FIFA hails progress in Israeli-Palestinian talks
04 February 2014, 09:14
Geveva - FIFA chief Sepp Blatter on Monday hailed the progress made by Israeli and Palestinian football authorities towards ending disputes over security restrictions on players going to and from the Palestinian territories.
"I'm pleased by the progress made by both associations in the past months," Blatter said in a statement after fresh talks at FIFA's home in the Swiss city of Zurich.
"I remain confident that further important steps will be taken in the near future in order to reach a good solution for the development of football in Israel and Palestine," he added.
In September last year, world football's governing body brokered a landmark meeting between the Palestinian Football Association's president Jibril Rajub and his Israeli opposite number Avi Luzon.
The two men, who football officials said avoided any contact at FIFA congresses, had even shaken hands for the waiting cameras.
They repeated that gesture on Monday, after a meeting that also involved FIFA and the Palestinian and Israelis' respective regional football bodies, the Asian Football Confederation and Europe's UEFA.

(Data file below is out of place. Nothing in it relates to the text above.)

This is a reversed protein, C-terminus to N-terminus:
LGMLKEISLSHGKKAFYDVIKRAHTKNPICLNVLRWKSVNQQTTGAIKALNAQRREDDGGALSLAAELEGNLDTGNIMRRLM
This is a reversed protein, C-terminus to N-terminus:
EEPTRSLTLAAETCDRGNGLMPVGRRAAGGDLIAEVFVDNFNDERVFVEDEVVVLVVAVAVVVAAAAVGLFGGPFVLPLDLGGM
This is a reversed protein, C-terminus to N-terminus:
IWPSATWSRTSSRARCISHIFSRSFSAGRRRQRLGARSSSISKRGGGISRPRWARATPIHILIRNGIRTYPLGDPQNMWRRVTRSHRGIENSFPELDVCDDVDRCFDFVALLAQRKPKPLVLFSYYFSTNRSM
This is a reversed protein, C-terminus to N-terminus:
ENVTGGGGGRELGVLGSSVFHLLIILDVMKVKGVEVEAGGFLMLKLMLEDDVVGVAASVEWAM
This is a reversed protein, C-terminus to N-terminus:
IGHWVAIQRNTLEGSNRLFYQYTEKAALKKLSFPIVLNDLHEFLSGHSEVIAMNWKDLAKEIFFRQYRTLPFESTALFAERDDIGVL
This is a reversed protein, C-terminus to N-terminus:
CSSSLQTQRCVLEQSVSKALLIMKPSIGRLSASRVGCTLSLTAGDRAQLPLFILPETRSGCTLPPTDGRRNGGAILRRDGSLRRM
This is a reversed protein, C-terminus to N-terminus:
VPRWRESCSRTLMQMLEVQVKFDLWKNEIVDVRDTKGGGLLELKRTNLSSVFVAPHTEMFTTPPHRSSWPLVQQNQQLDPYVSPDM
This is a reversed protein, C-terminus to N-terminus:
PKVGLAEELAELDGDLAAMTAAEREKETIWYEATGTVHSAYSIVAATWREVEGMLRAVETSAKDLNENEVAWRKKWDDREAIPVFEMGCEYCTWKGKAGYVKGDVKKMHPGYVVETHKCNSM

The goal of the football-themed peace process is to try to end sharply political disputes over Israeli entry restrictions, such as that on players from Arab nations which led to the delay of an international youth tournament hosted by the Palestinians last year.
In addition, the Palestinians have repeatedly charged that Israeli policies that make it hard for players, coaches, referees, officials and equipment to get in and out, smothering the game's development in the West Bank and Gaza Strip.
Israel meanwhile points to the abuse of football facilities by Palestinian militants to fire rockets at its cities and warns that sport has been used as a tool to disseminate anti-Israeli propaganda.
Under the September deal, the two associations named liaison officers to try to stem disputes.
"Both associations provided progress reports and agreed on the fact that the new mechanism had improved communication between them while accelerating the decision-making process concerning the movement of football representatives," FIFA said.
FIFA said that it aimed to have the two sides sign a more formal deal ahead of its congress in June, on the eve of the World Cup, and that Blatter had been invited to visit both Israel and the Palestinian territories in April to meet with political leaders.
While the Palestinians lack broad international recognition for their would-be state, their football association joined FIFA in 1998.
Israel joined in 1929 when it was still under British control, 19 years before independence.
Most Middle East nations are members of the Asian Football Confederation.
But politics have given Israel a rocky road in the international game -- they played in Asia until 1974, then Oceania, before joining UEFA in 1991.